Having not watched the movie adaptation, I didn't know what to expect. Thoroughly enjoyed the book, and the narrator was excellent.
"Unbelievable but very satisfying"
Loved listening to this story (despite minor elements of pronunciations which grated - e.g. buoy). Particularly enjoyed discussions on religion in the early chapters and the verbal sparring with the Japanese investigators.
Well constructed narrative of an unbelievable story and a brief tale of a more believable but far less satisfying version later on.
"Excellent - holds your attention -"
Something different. Just the right amount of action and thinking. The kind of book you'll never forget. Thoroughly enjoyed this. Definitely recommend.
A lovely story of bravery, loss and turmoil. Never struggled to get through any of the story and was eager for the next opportunity to listen again.
"Fantastical and endearing."
I loved this book. The only minor complaint I have is that it drags a little in places. Otherwise it's a wonderful story and the protagonist is very compelling and instantly likeable. It's also very funny in places and made me laugh out loud while I was at work a couple of times. The narrator is frankly perfect for the role and I can't imagine anyone could do it better.
"Better than the film"
I have now read 4 plus times and I just love it. Will read again for sure.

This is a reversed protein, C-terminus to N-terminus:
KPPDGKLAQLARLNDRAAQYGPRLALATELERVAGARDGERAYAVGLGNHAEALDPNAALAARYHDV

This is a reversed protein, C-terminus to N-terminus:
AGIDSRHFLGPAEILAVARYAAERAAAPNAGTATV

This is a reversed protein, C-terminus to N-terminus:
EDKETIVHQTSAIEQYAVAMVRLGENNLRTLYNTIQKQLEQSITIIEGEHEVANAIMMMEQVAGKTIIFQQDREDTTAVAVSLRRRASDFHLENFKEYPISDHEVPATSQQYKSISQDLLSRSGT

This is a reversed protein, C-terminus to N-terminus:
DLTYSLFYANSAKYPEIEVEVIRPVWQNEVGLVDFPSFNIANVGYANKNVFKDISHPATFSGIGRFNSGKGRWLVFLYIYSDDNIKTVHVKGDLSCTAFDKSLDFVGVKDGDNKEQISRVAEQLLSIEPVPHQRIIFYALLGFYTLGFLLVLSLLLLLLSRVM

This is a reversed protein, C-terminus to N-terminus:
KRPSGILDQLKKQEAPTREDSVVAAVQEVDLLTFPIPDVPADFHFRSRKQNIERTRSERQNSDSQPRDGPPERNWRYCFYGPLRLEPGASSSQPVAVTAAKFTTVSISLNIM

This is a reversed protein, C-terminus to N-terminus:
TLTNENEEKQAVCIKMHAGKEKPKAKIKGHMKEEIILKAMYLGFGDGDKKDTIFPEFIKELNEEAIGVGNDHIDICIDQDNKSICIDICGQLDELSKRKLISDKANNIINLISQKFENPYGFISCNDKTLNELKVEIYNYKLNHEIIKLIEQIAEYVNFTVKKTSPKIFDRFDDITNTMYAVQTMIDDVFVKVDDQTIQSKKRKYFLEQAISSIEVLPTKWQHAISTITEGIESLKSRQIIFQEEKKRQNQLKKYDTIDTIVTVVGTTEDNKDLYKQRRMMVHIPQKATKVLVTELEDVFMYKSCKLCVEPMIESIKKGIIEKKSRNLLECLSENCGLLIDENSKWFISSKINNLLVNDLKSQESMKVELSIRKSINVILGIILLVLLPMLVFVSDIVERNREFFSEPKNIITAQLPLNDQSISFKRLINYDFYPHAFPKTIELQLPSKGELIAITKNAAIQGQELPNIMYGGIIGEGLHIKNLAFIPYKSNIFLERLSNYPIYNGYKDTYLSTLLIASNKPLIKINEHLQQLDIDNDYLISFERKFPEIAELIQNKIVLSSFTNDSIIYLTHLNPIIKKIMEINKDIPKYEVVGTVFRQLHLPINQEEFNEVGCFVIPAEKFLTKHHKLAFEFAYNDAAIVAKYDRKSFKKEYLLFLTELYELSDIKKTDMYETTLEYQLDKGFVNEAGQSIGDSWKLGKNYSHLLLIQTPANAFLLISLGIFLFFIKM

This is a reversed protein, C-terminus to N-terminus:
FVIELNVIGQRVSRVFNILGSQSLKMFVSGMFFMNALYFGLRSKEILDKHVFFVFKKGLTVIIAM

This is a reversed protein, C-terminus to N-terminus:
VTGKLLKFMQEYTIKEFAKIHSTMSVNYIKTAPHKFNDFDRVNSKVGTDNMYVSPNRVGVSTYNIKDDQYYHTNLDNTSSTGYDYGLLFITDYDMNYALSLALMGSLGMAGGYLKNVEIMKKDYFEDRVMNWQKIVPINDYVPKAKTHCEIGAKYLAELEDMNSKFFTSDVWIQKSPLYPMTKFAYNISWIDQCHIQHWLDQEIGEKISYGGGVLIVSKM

"A boy and a tiger - fantastic story"
Like another book review recently, I remember reading this when it first came out and struggling to get into the story. And was glad that I did. Having seen the film recently, it prompted me to get the audiobook, and I loved the story all over again.
If you are new to Pi, you may find some of the sections do ramble on a bit. I did find my mind wandering on occasion. But the story is wonderful, and I can wholeheartedly recommend this for your listening experience.
Jeff Woodman does a very nice job with the characterisations. I was sure I recognised his voice, but can't place where......
I don't understand why all the hype? How does this become an oscar winning movie? To say the story is slow to start would be an understatement. After listening to 40 chapters of philosophical and religious rambling by the time the "adventure" started i honestly didn't care if Pi lived or died.
It was so boring in the middle i found myself zoning out for minutes at a time only to come back to find the story had not progressed in the slightest and i had missed nothing of import.
I will admit the ending was better. The last hour or so did hold my attention and change my perspective of the book. HOWEVER this does not make up for the 11 hours of deadly dull, flat drivel that proceeds it.
"Brilliant story told with style"
The cleverness of the plot - how on earth do you survive on a lifeboat with a tiger?
Towards the end where Pi narrates the alternative story.
This was a truly unique story and beautifully read, one of my favourites listens so far.